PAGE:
- Focused Student Recruitment and Enrollment: South Piedmont attracts and enrolls a diverse student body, representative of the service area, to meet labor market needs.
- Employee Recruitment and Retention: South Piedmont attracts top talent to accomplish its mission and uses innovative strategies and best practices to support and retain a high-quality workforce.
- Organizational Strengthening: South Piedmont demonstrates performance excellence.
Core Skills and Learning Outcomes
South Piedmont Community College advocates Thinking, Learning, and Interacting as critical competencies for student achievement and lifelong learning in today’s global economy. These critical competencies are supported by five (5) core skills with measurable learning outcomes which are integrated into the curriculum course instruction and activities. The SPCC Core Skills and learning outcomes are:
- The learner will identify, interpret, analyze, or synthesize problems before developing and implementing solutions in a manner effective and appropriate for the intended audience.
- The learner will locate, identify, evaluate, use, and disseminate information ethically and effectively.
- The learner will demonstrate cultural awareness and objectivity through critical reflection.
- The learner will exchange ideas and information with others using the spoken word in a manner effective and appropriate for the intended audience.
- The learner will exchange ideas and information with others using text in a manner effective and appropriate for the intended audience.
Learning Outcomes and Assessment
At SPCC, all students participate in learning outcomes assessment. This helps answer the fundamental questions: Are you, as a student, learning? How do we, as an institution, and you, as a student, know? All curriculum programs at SPCC have program learning outcomes and course learning outcomes.
Program learning outcomes answer the question: What kind of skills and knowledge should graduates demonstrate after completing this academic program? Program learning outcome statements focus on the broad skill sets and knowledge that are specific to that academic program. Program advisors can help students discover what will be learned in their program of choice.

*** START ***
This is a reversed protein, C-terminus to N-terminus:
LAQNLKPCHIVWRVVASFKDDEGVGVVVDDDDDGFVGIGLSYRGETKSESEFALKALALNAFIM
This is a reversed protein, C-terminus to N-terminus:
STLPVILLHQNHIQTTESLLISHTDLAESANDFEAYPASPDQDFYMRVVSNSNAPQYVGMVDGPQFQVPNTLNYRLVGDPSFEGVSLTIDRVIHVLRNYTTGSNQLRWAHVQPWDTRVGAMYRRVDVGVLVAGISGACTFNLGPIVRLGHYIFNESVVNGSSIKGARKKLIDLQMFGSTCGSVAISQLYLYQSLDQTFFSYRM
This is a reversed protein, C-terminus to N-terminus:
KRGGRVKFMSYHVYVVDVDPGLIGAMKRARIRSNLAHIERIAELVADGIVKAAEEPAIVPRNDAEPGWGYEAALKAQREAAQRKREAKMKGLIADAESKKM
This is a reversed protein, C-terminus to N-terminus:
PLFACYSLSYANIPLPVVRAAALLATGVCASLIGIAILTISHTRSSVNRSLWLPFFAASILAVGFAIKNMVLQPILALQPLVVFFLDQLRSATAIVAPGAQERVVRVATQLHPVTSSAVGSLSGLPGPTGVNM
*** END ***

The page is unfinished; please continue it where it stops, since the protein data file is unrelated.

Course learning outcomes describe the knowledge and skills that will be learned in a course. Course learning outcomes are the building blocks that form the foundation for the program learning outcomes. Students should check their course syllabus to find the learning outcomes specific to each course.
Core Skill Outcomes, sometimes referred to as employability or soft skills, are skills that competent and valuable employees in any field or industry should demonstrate. As an institution, SPCC has identified five (5) core skill outcomes that graduates of every associate’s degree program should acquire. They are: Critical Thinking, Information Literacy, Intercultural Competence, Oral Communication, and Written Communication.
Results of learning outcomes assessments are analyzed by instructors using data managed in Taskstream, the College’s online management system for evaluating student learning. Decisions targeting continuous improvement in learning are made in a systematic way to determine what students have learned and how learning can be improved. The College reserves the right to share samples of student work with regulatory and accrediting bodies when necessary.
Performance Measures and Standards
In 1993, the State Board of Community Colleges began monitoring performance data on specific measures to ensure public accountability for programs and services. In 1998, the General Assembly directed the State Board to review past performance measures and define standards to ensure programs and services offered by community colleges in North Carolina were of sufficient quality.
In 2010, a review process was established to ensure the measures and methods for evaluating colleges were current and remained focused on improving student success. Every three (3) years, a committee that is inclusive of college leaders; subject matter experts; and research and assessment professionals are appointed to review the measures and recommend deletions, revisions, and additions. Recommendations from the most recent review were approved in 2021.
All community colleges are required to publish their performance on the measures annually in their electronic catalog or on the Internet and in their printed catalog. The current Performance Measures and results are as follows:
Data Source: 2023 Performance Measures for Student Success
Goal / Baseline
|Basic Skills Student Progress
|1.241 / 0.527
|Student Success Rate in College-Level English courses
|1.144 / 0.723
|Student Success Rate in College-Level Math Courses
|1.194 / 0.626
|First Year Progression
|1.067 / 0.874
|Curriculum Student Completion
|1.086 / 0.850
|Licensure and Certification Passing Rate
|1.069 / 0.806
|College Transfer Performance
|1.036 / 0.871
The North Carolina Community College System website, www.nccommunitycolleges.edu/about-us/data-reporting/state-performance-measures, contains details about the Performance Measures and Standards.